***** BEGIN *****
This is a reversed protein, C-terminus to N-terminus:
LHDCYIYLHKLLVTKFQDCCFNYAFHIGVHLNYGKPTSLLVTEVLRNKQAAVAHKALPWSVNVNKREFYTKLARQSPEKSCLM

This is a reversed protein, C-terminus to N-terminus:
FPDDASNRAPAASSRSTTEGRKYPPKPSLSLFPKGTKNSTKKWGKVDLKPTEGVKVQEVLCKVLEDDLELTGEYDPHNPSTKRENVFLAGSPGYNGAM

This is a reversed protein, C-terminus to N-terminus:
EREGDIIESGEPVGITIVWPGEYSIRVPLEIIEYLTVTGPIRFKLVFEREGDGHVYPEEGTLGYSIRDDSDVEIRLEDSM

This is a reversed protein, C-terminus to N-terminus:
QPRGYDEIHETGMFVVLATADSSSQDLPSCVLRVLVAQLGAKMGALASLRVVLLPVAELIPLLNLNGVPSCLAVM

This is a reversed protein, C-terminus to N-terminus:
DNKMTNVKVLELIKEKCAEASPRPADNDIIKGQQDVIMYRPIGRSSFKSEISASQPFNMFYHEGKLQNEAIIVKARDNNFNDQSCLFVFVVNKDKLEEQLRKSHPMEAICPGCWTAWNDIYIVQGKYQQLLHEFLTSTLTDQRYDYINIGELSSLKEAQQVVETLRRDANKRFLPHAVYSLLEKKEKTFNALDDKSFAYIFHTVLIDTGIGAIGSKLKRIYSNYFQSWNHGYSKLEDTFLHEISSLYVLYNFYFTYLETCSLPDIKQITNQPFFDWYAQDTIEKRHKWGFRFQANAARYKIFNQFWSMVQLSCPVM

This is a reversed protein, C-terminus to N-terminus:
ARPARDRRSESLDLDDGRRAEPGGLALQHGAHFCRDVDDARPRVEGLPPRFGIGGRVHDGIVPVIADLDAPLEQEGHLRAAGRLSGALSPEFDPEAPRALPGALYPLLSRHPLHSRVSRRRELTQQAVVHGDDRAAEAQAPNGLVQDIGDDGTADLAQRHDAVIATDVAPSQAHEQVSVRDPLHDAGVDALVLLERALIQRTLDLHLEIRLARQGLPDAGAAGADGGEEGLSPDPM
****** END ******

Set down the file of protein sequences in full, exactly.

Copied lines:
This is a reversed protein, C-terminus to N-terminus:
LHDCYIYLHKLLVTKFQDCCFNYAFHIGVHLNYGKPTSLLVTEVLRNKQAAVAHKALPWSVNVNKREFYTKLARQSPEKSCLM

This is a reversed protein, C-terminus to N-terminus:
FPDDASNRAPAASSRSTTEGRKYPPKPSLSLFPKGTKNSTKKWGKVDLKPTEGVKVQEVLCKVLEDDLELTGEYDPHNPSTKRENVFLAGSPGYNGAM

This is a reversed protein, C-terminus to N-terminus:
EREGDIIESGEPVGITIVWPGEYSIRVPLEIIEYLTVTGPIRFKLVFEREGDGHVYPEEGTLGYSIRDDSDVEIRLEDSM

This is a reversed protein, C-terminus to N-terminus:
QPRGYDEIHETGMFVVLATADSSSQDLPSCVLRVLVAQLGAKMGALASLRVVLLPVAELIPLLNLNGVPSCLAVM

This is a reversed protein, C-terminus to N-terminus:
DNKMTNVKVLELIKEKCAEASPRPADNDIIKGQQDVIMYRPIGRSSFKSEISASQPFNMFYHEGKLQNEAIIVKARDNNFNDQSCLFVFVVNKDKLEEQLRKSHPMEAICPGCWTAWNDIYIVQGKYQQLLHEFLTSTLTDQRYDYINIGELSSLKEAQQVVETLRRDANKRFLPHAVYSLLEKKEKTFNALDDKSFAYIFHTVLIDTGIGAIGSKLKRIYSNYFQSWNHGYSKLEDTFLHEISSLYVLYNFYFTYLETCSLPDIKQITNQPFFDWYAQDTIEKRHKWGFRFQANAARYKIFNQFWSMVQLSCPVM

This is a reversed protein, C-terminus to N-terminus:
ARPARDRRSESLDLDDGRRAEPGGLALQHGAHFCRDVDDARPRVEGLPPRFGIGGRVHDGIVPVIADLDAPLEQEGHLRAAGRLSGALSPEFDPEAPRALPGALYPLLSRHPLHSRVSRRRELTQQAVVHGDDRAAEAQAPNGLVQDIGDDGTADLAQRHDAVIATDVAPSQAHEQVSVRDPLHDAGVDALVLLERALIQRTLDLHLEIRLARQGLPDAGAAGADGGEEGLSPDPM